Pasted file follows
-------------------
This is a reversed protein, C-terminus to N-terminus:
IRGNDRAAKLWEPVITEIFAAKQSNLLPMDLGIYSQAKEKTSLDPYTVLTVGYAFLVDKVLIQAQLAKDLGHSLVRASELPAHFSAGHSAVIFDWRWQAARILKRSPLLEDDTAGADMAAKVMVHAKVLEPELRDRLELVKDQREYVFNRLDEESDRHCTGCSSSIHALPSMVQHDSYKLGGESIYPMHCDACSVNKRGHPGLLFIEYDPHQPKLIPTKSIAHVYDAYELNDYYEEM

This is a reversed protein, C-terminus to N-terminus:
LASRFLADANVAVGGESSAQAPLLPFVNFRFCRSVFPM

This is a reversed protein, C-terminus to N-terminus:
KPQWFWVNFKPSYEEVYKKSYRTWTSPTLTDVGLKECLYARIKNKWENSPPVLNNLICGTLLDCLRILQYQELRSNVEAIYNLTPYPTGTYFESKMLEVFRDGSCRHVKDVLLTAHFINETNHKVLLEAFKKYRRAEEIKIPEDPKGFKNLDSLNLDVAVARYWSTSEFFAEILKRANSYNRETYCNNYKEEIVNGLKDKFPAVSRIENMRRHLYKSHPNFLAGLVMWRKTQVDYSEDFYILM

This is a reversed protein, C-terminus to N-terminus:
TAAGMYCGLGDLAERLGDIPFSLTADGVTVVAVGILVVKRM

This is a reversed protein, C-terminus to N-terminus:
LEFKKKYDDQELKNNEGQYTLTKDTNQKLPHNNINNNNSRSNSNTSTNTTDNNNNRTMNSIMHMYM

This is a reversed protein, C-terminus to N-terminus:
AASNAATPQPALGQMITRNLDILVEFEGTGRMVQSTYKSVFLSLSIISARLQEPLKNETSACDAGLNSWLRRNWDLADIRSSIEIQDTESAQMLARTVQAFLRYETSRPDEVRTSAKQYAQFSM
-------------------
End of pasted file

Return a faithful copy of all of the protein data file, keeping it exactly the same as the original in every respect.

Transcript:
This is a reversed protein, C-terminus to N-terminus:
IRGNDRAAKLWEPVITEIFAAKQSNLLPMDLGIYSQAKEKTSLDPYTVLTVGYAFLVDKVLIQAQLAKDLGHSLVRASELPAHFSAGHSAVIFDWRWQAARILKRSPLLEDDTAGADMAAKVMVHAKVLEPELRDRLELVKDQREYVFNRLDEESDRHCTGCSSSIHALPSMVQHDSYKLGGESIYPMHCDACSVNKRGHPGLLFIEYDPHQPKLIPTKSIAHVYDAYELNDYYEEM

This is a reversed protein, C-terminus to N-terminus:
LASRFLADANVAVGGESSAQAPLLPFVNFRFCRSVFPM

This is a reversed protein, C-terminus to N-terminus:
KPQWFWVNFKPSYEEVYKKSYRTWTSPTLTDVGLKECLYARIKNKWENSPPVLNNLICGTLLDCLRILQYQELRSNVEAIYNLTPYPTGTYFESKMLEVFRDGSCRHVKDVLLTAHFINETNHKVLLEAFKKYRRAEEIKIPEDPKGFKNLDSLNLDVAVARYWSTSEFFAEILKRANSYNRETYCNNYKEEIVNGLKDKFPAVSRIENMRRHLYKSHPNFLAGLVMWRKTQVDYSEDFYILM

This is a reversed protein, C-terminus to N-terminus:
TAAGMYCGLGDLAERLGDIPFSLTADGVTVVAVGILVVKRM

This is a reversed protein, C-terminus to N-terminus:
LEFKKKYDDQELKNNEGQYTLTKDTNQKLPHNNINNNNSRSNSNTSTNTTDNNNNRTMNSIMHMYM

This is a reversed protein, C-terminus to N-terminus:
AASNAATPQPALGQMITRNLDILVEFEGTGRMVQSTYKSVFLSLSIISARLQEPLKNETSACDAGLNSWLRRNWDLADIRSSIEIQDTESAQMLARTVQAFLRYETSRPDEVRTSAKQYAQFSM